I went to an election-night party on November 6th. This was an occasion always bound to end in disaster – for me at least. I’m constitutionally unable to stay up past about midnight. Luckily Mr Obama didn’t need my support, at it turned out.
Anyway, our host made excellent chilli, I think from the classic Silver Palate book, with fluffy cornbread and guacamole, and I volunteered to bring pudding. I wanted to do something American, and then I wanted to do something, when I thought about it more, that was Mormon. Or, at least, Momon-esque – the more I read about modern Mormon cooking, the more I learnt about Jell-O.
According to the New York Times:
‘Food was rarely plentiful in the early years, families were large, and all households tithed at least 10 percent to the church, so women were strongly encouraged to develop cooking and budget-management skills. Being industrious and hardworking is highly prized in Mormon culture (the beehive is a symbol of the church), and for women, cooking provides a real sense of identity and daily purpose.
In the 1960s, Mormon women (like most Americans) enthusiastically embraced inexpensive convenience foods like canned fruit, instant potatoes and, of course, Jell-O.
“For some reason, the Utah Mormons took longer to come out of that phase,” said Christy Spackman, 34, a doctoral student in food studies at N.Y.U..’
Hence the Betty Crocker because, having rejected frog-eye salad on the grounds that pasta and jelly should never be seen on the same plate, I decided on a poke cake. A poke cake, apparently, is a cake you poke holes in. See?
And what could be more American than an Oreo-flavoured poke cake?
Betty’s sponge was surprisingly alluring, in a salty, vanilla-y kind of a way. And extremely satisfying to poke. The original recipe called for it to be be filled with Oreo Pudding Jell-O, an ingredient sadly all but unobtainable at such short notice in this country. I thus had to approximate my own, by making an old-school cornstarch blancmange and adding a few crumbled biscuits. It looked, I think it’s fair to say, authentically unappetising:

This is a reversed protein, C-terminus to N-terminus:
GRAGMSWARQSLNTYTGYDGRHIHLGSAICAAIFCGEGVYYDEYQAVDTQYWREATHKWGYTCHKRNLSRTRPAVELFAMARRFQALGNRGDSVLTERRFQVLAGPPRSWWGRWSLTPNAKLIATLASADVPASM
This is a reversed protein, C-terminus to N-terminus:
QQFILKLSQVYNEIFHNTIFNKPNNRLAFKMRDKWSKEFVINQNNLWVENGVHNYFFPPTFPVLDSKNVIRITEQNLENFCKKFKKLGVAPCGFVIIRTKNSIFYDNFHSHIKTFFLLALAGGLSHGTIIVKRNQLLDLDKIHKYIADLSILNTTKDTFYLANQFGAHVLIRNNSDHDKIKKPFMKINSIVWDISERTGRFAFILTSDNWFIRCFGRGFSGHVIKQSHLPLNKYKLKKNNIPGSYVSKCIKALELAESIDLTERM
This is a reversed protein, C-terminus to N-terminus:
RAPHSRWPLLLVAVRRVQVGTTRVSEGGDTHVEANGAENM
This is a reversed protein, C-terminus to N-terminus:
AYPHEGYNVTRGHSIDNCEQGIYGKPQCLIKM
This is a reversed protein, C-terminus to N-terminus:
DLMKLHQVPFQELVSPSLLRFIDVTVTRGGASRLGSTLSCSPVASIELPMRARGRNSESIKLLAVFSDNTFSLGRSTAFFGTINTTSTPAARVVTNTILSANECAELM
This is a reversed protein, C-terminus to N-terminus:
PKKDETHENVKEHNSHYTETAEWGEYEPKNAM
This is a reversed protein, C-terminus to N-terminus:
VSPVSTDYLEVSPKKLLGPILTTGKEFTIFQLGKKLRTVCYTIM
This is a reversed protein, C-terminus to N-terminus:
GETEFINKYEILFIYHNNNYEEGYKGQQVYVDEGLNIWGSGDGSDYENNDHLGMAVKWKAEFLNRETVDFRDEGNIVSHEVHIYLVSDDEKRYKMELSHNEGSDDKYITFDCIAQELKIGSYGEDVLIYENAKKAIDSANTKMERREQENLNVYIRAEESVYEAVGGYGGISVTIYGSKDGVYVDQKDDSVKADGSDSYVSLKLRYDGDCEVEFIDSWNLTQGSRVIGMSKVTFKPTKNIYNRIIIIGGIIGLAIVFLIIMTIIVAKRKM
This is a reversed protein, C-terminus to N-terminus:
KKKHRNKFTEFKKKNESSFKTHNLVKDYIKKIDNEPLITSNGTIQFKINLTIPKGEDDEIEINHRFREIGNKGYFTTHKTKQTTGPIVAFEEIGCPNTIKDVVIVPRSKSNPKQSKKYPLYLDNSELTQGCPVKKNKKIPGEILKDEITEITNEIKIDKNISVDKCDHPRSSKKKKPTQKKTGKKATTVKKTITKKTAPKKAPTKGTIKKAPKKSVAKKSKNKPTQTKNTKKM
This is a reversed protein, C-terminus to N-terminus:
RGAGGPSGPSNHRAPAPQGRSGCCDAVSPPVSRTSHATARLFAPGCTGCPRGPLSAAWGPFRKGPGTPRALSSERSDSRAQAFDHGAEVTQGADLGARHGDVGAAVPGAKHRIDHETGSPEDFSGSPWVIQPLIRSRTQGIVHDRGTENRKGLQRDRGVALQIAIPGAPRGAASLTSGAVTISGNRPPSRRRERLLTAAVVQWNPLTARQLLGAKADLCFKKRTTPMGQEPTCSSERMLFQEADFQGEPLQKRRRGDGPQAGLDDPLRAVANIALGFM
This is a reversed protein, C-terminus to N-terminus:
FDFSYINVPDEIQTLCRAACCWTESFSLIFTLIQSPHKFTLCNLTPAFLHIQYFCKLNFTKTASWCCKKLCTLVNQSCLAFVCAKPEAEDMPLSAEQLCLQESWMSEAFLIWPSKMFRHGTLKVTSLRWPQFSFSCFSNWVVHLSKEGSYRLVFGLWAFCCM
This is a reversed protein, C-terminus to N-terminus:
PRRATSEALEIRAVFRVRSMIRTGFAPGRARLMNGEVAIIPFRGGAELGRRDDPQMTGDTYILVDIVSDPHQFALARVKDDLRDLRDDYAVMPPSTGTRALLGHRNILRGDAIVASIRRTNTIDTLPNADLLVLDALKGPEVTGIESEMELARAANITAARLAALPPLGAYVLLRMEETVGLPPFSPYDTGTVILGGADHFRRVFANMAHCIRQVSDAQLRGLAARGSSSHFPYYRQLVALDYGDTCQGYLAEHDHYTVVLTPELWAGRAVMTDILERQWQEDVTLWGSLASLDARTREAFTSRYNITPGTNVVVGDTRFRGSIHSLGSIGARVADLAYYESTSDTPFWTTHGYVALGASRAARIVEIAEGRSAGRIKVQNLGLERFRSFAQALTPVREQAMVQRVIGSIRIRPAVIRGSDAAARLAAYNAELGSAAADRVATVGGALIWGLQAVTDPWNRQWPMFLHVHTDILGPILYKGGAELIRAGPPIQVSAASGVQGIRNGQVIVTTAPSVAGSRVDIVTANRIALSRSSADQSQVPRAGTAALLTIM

I poured this over the cake, and left to set in the fridge, by which point it looked even worse. Fortunately, there’s nothing that a mountain of Kool-Whip can’t hide. Or, in this case, cream whipped with sugar and festooned with Oreos.
Unfortunately I was so eager to sample my handiwork that I could only bear to take the most awful of photos. Suffice to say, the cake went down pretty well, with Richard claiming it was, in fact, one of the best I’d ever made. Thanks a lot Betty.
Anyway, here’s the recipe in all its awful majesty. I imagine it would be even nicer, depending on your tastes, if you made your own chocolate sponge, but that wouldn’t have been in the spirit of the evening. Mitten, this is your just dessert.
Poke a Mormon Cake
Serves a vast number of excitable politics fans
1 box of Betty Crocker Devil’s Food Cake mix (no doubt you could make your own standard chocolate sponge, but that wouldn’t be very Mormon)
6tbsp oil, plus extra to grease
600ml whole milk
4tbsp corn flour
3tbsp caster sugar
2 packets of Oreo biscuits (or cookies, I suppose)
500ml whipping cream
1tbsp icing sugar
- Make the cake according to packet directions, and put in the oven for 20 minutes (note, this is less than suggested. You want it to be a bit undercooked.)
- Pour 500ml milk into a saucepan and add the sugar. Bring to the boil over a medium heat. Meanwhile, whisk together the cornflour and 100ml milk until well combined.
- When the milk is boiling, stir in the cornflour mixture, turn down the heat so the mixture simmers, then stir continuously until it thickens. Take off the heat and stir in 5 finely ground Oreos (it’s easiest to use a food processor for this).
- When the cake comes out of the oven, use the end of a wooden spoon to poke holes all over the surface. Pour the blancmange mixture over the top, then refrigerate until set.
- When set, combine the cream and icing sugar in a large mixing bowl and whip until firm. Spread over the top of the cake, and then top with roughly crushed Oreos.